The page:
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- Materials and methods
After participating for 2 months of the investigational period, one team (27 players) chose to drop out. After 6 months, another team (18 players) did not want to continue to register and report injuries, thereby leaving 224 players.
During the season, another 29 players quit playing football in the premiere league owing to varying circumstances such as injury (6), moving to USA to play football (4), work (3), loss of interest (2), physical complaints (2), disagreements with the team/coach (2), not making the team (2), or unknown reasons (8). At the end of the season, 195 players of the original 269 (72%) remained.
The mean age for the players in this study was 23±4 (16–36) years, height 168±5 (155–184) cm, weight 62±7 (48–98) kg and BMI 22±2 (18–30). Twelve percent of the players were goalkeepers, 29% were defenders, 36% were midfielders and 23% were forwards. Most players were right footed (69%).
On the average, the teams had 140±48 (24–238) practice sessions and played 35±12 (2–48) games during the season. The main difference between the number of scheduled practice and game sessions was a result of dropouts. The average individual participation was 66% both in practice and competitive games.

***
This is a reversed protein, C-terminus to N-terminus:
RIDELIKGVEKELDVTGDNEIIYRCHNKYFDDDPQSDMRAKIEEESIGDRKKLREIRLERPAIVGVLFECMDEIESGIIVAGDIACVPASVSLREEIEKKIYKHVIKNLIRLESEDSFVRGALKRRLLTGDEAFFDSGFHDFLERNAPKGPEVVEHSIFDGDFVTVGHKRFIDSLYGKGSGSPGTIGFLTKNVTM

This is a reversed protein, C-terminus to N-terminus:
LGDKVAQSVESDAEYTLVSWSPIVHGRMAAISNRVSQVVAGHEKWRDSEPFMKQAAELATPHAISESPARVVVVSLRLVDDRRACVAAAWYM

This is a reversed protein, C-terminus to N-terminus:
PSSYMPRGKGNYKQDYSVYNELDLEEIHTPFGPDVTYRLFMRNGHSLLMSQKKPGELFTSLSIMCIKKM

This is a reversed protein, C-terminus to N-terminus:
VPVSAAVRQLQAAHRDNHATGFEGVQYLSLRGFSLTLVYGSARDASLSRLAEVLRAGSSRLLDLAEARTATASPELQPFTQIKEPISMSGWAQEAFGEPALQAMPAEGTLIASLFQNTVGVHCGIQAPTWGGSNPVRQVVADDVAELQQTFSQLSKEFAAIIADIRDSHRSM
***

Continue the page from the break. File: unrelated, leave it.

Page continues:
During the investigated year, 51 players were selected to join the national women's team or the national U-21 team. The national women's team and the U-21 team had 52 scheduled practice sessions and played 23 games during the season. National team players were taller (170±5 vs 167±5 cm) and had more total football exposure compared to non-national players (Table 1).
Table 1. Exposure (hours), means and standard deviation (SD), during the pre-season (1 January–23 April) and the competitive season (24 April –29 October) for national team players (n=51) vs non-national team players (n=218)
| ||National team players||Non-national team players||Total|
| Competitive season||151±60||96±69||108±71|